The Berber Bride Fair is a joyous event, and the spirited music and sensual dancing reflect the crowd's excitement and happiness. These musical events are not scheduled, though they usually take place in the evenings. They occur spontaneously as musicians with drums and pipes gather and become inspired to play.


Berber men can tell which ladies have been married previously by examining the style of their headdress. Women who are divorced or widowed wear pointed or conical headdresses. First-time brides wear round, spangled headdresses. Some of them also veil their faces.

Marriage Contracts

Once a couple has become engaged, they await the last day of the fair when official marriage contracts are signed. A government official arrives on this day to record and notarize the couples' decisions. The men and women sit separately inside the officials' tent, waiting their turn to make these final arrangements. Sometimes couples who have been engaged for some time attend the Berber Bride Fair in order to take advantage of the reduced rates given on marriage documents at the fair.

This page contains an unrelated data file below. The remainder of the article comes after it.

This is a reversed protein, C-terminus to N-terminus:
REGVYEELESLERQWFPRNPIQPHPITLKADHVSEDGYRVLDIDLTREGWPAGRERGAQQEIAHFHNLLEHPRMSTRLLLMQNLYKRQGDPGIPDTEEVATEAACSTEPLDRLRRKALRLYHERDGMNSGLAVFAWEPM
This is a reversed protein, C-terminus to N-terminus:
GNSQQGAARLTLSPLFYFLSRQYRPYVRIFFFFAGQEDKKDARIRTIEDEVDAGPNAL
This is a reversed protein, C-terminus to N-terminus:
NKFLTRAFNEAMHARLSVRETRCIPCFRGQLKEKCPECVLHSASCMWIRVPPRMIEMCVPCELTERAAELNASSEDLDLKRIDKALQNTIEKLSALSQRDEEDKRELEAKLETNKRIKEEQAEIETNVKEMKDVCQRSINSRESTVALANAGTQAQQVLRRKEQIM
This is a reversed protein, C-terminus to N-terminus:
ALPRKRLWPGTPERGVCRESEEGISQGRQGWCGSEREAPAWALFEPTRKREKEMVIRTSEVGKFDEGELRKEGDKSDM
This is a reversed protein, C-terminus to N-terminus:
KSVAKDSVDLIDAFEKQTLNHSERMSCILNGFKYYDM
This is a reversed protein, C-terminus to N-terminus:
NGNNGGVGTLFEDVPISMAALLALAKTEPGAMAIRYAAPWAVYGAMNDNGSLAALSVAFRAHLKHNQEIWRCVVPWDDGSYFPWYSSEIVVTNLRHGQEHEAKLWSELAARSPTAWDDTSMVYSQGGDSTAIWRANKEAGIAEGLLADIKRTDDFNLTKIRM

Silver Jewelry

Prospective brides wander through the fair wearing silver and amber jewelry. Folk tradition teaches that silver jewelry brings them good luck. Merchants also sell silver and amber jewelry at the fair.

White Turbans and Clothing

Berber men who wish to find a bride at the fair often wear white djellabas, a garment that looks like a full-length white shirt. White turbans are another sign that men use to advertise their interest in finding a mate. By contrast, women looking for a husband usually wear colorful clothes.


Beckwith, Carol, and Angela Fisher. African Ceremonies. New York: Harry N. Abrams, 2002. Covington, Richard. "Dreams in the Desert." Smithsonian Magazine. August 2002. Dax, Peter. "Seven Brides for Seven Berbers." New York Times. September 3, 1989.


Africa Travel Magazine
Holiday Symbols and Customs, 4th ed. © Omnigraphics, Inc. 2009